Mahle Powertrain has broken ground on development of the new test chamber located at its Real Driving Emissions (RDE) Centre in Northampton, UK.
The chamber is a response to high levels of demand for the company’s facilities and will be optimised to develop and validate electric vehicle powertrains.
The GBP5.1m (US$7.2m) investment complements the existing capability of the RDE Centre, which opened in 2018 and will also provide the automotive industry with additional specific hydrogen fuel cell-powered vehicle testing capacity. The opening is slated for Spring, 2022.
“The demand for this facility reflects the agile, fast-paced evolution of the automotive industry’s current push for development of advanced powertrain technologies,” said Mahle Powertrain head of engineering, David Pates.
“Vehicle manufacturer and Tier 1 customers realised the time and cost benefits of utilising our first test chamber during lockdown and this investment will further broaden our capabilities as the industry emerges from the pandemic having adopted new, more flexible ways of working.”
The GBP5.1m investment is being part-funded by a GBP1.5m grant from the South East Midlands Local Enterprise Partnership (SEMLEP), a public-private sector-led organisation tasked with promoting economic growth in the region.
“We are really pleased to be able to support Mahle Powertrain’s continuing investment into EV development at Northampton” added SEMLEP director of Programmes and Governance, Judith Barker.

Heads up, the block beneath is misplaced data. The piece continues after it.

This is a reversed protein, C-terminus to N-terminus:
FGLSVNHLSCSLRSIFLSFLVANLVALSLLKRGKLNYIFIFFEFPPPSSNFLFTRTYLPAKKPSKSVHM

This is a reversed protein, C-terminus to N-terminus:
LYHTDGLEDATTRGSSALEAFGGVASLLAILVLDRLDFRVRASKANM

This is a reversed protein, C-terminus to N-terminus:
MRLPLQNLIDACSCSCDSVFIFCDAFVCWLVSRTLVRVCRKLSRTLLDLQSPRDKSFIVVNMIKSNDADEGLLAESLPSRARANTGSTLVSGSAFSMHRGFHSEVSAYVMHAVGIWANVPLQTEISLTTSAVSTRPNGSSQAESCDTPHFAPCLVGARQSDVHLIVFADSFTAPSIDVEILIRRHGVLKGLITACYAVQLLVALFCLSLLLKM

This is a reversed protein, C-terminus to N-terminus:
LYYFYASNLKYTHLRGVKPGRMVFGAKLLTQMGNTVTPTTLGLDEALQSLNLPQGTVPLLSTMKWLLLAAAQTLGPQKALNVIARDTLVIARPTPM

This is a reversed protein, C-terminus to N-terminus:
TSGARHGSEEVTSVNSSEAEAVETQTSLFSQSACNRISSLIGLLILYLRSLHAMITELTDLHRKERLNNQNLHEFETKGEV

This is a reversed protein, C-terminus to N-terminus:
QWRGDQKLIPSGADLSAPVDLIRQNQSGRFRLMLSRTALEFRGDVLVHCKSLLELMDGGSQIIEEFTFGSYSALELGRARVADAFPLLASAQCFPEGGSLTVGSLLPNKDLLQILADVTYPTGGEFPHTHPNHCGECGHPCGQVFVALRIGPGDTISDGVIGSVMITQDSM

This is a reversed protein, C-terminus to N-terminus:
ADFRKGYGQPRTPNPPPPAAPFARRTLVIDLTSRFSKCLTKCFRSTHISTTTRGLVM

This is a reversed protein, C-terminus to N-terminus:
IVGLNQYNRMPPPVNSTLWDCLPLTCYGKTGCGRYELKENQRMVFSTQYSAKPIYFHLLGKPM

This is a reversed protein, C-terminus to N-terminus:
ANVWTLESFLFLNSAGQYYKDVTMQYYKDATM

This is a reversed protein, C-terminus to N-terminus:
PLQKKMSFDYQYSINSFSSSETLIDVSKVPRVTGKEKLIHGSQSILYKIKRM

“Enhancing technologies and decarbonising our transport choices is very much aligned to our Local Industrial Strategy priorities and the ambitions of the Oxford-Cambridge Arc. We look forward to this further success and see this new facility as an important part in supporting the economic recovery of the South East Midlands post COVID-19.”
Demand for Mahle’s Powertrain’s first hypobaric and climatic test chamber pushed capacity in the last 12 months, when the company signed off whole vehicle test programmes to overcome travel restrictions. The second chamber, with an operational temperature range of -20C to 40C, will be equipped with a battery emulator for EV testing and will also be capable of simulating solar loading.
It has been designed with blast walls and a domed chamber roof as in-built safety measures for the handling of hydrogen.
“We estimate 73% of passenger cars globally will still feature an internal combustion engine by 2035, and over 50% by 2040, so we don’t anticipate any drop in the high level of demand experienced for our first chamber,” noted Pates. “For this reason, it made sense for the latest investment to complement our existing capability by increasing its specific focus on electrification and hydrogen-fuelled powertrain.
“We believe the ability to provide facilities dedicated to the industry’s diverse propulsion requirements will be extremely beneficial for ambitious manufacturers and Tier 1 suppliers.”
Breaking ground on its new development follows Mahle Powertrain’s opening of a new e-axle test facility in Fellbach, Germany.
The company will also open a new battery pack build and test facility in Northampton later in 2021.